In cooperation with the UN Development Program, the government operated consolidated reporting centers in Tegucigalpa and San Pedro Sula where women could report crimes, seek medical and psychological attention, and receive other services. These reporting centers were in addition to the 298 government-operated women’s offices–one in each municipality–that provided a wide array of services to women, focusing on education, personal finance, health, social and political participation, environmental stewardship, and prevention of gender-based violence.
Sexual Harassment: The law criminalizes various forms of sexual harassment. Violators face penalties of one to three years in prison and possible suspension of their professional licenses, but the government did not effectively enforce the law.
Coercion in Population Control: There were no reports of coerced abortion or involuntary sterilization.
Discrimination: Although the law accords women and men the same legal rights and status, including property rights in divorce cases, many women did not fully enjoy such rights. Most women in the workforce engaged in lower-status and lower-paying informal occupations, such as domestic service, without the benefit of legal protections. By law women have equal access to educational opportunities.
Birth Registration: Children derive citizenship by birth in the country, from the citizenship of their parents, or by naturalization.
Child Abuse: Child abuse remained a serious problem. The law establishes prison sentences of up to three years for child abuse. The Violence Observatory reported the homicides of 119 children as of July 1.
Early and Forced Marriage: The minimum legal age of marriage for both boys and girls is 18 with parental consent. According to UNICEF, 8 percent of children were married before age 15 and 34 percent before age 18.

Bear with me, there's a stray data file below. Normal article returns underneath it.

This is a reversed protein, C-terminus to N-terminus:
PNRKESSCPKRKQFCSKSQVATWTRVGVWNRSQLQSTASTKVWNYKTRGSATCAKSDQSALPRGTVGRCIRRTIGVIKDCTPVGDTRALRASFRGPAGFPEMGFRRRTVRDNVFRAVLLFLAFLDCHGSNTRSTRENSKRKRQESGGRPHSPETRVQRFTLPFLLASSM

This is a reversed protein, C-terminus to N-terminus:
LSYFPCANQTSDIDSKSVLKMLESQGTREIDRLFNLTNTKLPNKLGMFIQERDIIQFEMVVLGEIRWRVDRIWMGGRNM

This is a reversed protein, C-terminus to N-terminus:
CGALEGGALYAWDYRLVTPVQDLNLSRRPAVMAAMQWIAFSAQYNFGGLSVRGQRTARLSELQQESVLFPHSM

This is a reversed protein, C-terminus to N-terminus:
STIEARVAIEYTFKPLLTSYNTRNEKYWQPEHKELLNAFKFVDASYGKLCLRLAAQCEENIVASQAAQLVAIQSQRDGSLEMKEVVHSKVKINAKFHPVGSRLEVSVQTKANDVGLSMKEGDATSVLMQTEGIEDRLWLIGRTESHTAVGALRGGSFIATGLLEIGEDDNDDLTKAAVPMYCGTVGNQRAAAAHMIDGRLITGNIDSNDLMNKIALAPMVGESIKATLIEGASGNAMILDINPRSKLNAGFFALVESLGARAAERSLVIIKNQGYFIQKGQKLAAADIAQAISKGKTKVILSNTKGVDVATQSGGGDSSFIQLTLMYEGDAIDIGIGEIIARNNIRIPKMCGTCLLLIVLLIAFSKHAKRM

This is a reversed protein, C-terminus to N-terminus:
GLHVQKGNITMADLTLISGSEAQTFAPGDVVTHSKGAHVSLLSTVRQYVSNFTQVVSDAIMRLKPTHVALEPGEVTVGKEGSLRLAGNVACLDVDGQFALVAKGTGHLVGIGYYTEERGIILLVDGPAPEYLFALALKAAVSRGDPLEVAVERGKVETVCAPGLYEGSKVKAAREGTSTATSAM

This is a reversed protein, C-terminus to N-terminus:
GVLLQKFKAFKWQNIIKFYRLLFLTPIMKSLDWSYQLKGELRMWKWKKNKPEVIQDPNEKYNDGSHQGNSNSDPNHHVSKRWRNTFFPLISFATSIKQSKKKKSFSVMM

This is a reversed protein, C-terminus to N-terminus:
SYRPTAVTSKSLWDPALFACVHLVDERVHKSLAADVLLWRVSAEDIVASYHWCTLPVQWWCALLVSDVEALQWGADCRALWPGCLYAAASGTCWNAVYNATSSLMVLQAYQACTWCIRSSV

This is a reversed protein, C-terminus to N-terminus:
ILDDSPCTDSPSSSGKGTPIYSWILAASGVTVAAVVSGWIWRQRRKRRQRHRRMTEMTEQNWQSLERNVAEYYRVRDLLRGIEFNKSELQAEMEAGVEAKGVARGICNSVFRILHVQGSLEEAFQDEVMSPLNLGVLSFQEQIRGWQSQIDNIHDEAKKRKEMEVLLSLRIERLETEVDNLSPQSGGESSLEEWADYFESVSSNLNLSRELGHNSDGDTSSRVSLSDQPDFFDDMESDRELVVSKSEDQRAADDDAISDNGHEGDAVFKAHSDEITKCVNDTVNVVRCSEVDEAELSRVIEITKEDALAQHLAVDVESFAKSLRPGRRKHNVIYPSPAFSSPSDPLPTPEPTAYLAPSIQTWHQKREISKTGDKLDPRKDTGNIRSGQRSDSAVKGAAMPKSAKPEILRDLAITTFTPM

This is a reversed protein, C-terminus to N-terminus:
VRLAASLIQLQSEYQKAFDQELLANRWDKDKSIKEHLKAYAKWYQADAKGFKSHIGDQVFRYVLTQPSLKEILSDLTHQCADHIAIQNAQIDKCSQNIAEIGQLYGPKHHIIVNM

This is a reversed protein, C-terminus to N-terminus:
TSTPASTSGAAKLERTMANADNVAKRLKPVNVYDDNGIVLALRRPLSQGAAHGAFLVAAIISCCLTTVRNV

Sexual Exploitation of Children: The commercial sexual exploitation of children, especially in sex trafficking, continued to be a problem. The country was a destination for child sex tourism. The legal age of consent is 18. There is no statutory rape law, but the penalty for rape of a minor younger than age 12 is 15 to 20 years in prison, or nine to 13 years in prison if the victim is age 13 or older. Penalties for facilitating child sex trafficking are 10 to 15 years in prison, with fines ranging from one million to 2.5 million lempiras ($41,700 to $104,000). The law prohibits the use of children younger than age 18 for exhibitions or performances of a sexual nature or in the production of pornography.
Displaced Children: Many children lived on the streets. Casa Alianza estimated 15,000 children were homeless and living on the streets, primarily in major cities. Civil society organizations reported that common causes of forced displacement for youth included death threats for failure to pay extortion, attempted recruitment by gangs, witnessing criminal activity by gangs or organized crime, domestic violence, attempted kidnappings, family members’ involvement in drug dealing, victimization by traffickers, discrimination based on sexual orientation, sexual harassment, and discrimination for having a chronic illness.
International Child Abductions: The country is a party to the 1980 Hague Convention on the Civil Aspects of International Child Abduction. See the Department of State’s Annual Report on International Parental Child Abduction at https://travel.state.gov/content/travel/en/International-Parental-Child-Abduction/for-providers/legal-reports-and-data.html.
The Jewish community numbered more than 250 members. There were no reports of anti-Semitic acts.
Trafficking in Persons
See the Department of State’s Trafficking in Persons Report at www.state.gov/j/tip/rls/tiprpt/.
Persons with Disabilities